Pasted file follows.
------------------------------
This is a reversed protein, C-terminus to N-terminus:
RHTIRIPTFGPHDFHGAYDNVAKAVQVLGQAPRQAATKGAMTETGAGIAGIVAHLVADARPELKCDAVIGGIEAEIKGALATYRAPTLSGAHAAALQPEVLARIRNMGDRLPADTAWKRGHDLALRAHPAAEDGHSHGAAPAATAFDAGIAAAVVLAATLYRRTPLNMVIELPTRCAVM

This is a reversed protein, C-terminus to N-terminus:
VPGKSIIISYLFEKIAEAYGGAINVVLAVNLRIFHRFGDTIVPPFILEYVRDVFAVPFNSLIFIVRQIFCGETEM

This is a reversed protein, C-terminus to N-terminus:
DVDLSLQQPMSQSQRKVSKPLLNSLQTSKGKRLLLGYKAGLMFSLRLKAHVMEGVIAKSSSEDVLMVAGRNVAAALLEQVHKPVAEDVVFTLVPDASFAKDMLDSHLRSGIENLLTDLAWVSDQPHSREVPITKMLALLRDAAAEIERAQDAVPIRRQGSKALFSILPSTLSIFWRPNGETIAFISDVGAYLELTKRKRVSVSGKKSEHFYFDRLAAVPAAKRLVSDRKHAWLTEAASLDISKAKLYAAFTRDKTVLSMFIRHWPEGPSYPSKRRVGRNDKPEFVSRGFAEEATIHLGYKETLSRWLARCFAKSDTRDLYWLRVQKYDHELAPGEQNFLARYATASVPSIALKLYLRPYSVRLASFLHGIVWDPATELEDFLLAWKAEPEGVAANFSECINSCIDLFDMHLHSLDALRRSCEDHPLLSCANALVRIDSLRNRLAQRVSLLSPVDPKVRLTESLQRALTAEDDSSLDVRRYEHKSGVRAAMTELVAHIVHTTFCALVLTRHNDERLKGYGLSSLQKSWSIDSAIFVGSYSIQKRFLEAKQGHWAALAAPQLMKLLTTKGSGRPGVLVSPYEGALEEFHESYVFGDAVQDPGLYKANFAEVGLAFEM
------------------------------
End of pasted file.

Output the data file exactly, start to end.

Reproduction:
This is a reversed protein, C-terminus to N-terminus:
RHTIRIPTFGPHDFHGAYDNVAKAVQVLGQAPRQAATKGAMTETGAGIAGIVAHLVADARPELKCDAVIGGIEAEIKGALATYRAPTLSGAHAAALQPEVLARIRNMGDRLPADTAWKRGHDLALRAHPAAEDGHSHGAAPAATAFDAGIAAAVVLAATLYRRTPLNMVIELPTRCAVM

This is a reversed protein, C-terminus to N-terminus:
VPGKSIIISYLFEKIAEAYGGAINVVLAVNLRIFHRFGDTIVPPFILEYVRDVFAVPFNSLIFIVRQIFCGETEM

This is a reversed protein, C-terminus to N-terminus:
DVDLSLQQPMSQSQRKVSKPLLNSLQTSKGKRLLLGYKAGLMFSLRLKAHVMEGVIAKSSSEDVLMVAGRNVAAALLEQVHKPVAEDVVFTLVPDASFAKDMLDSHLRSGIENLLTDLAWVSDQPHSREVPITKMLALLRDAAAEIERAQDAVPIRRQGSKALFSILPSTLSIFWRPNGETIAFISDVGAYLELTKRKRVSVSGKKSEHFYFDRLAAVPAAKRLVSDRKHAWLTEAASLDISKAKLYAAFTRDKTVLSMFIRHWPEGPSYPSKRRVGRNDKPEFVSRGFAEEATIHLGYKETLSRWLARCFAKSDTRDLYWLRVQKYDHELAPGEQNFLARYATASVPSIALKLYLRPYSVRLASFLHGIVWDPATELEDFLLAWKAEPEGVAANFSECINSCIDLFDMHLHSLDALRRSCEDHPLLSCANALVRIDSLRNRLAQRVSLLSPVDPKVRLTESLQRALTAEDDSSLDVRRYEHKSGVRAAMTELVAHIVHTTFCALVLTRHNDERLKGYGLSSLQKSWSIDSAIFVGSYSIQKRFLEAKQGHWAALAAPQLMKLLTTKGSGRPGVLVSPYEGALEEFHESYVFGDAVQDPGLYKANFAEVGLAFEM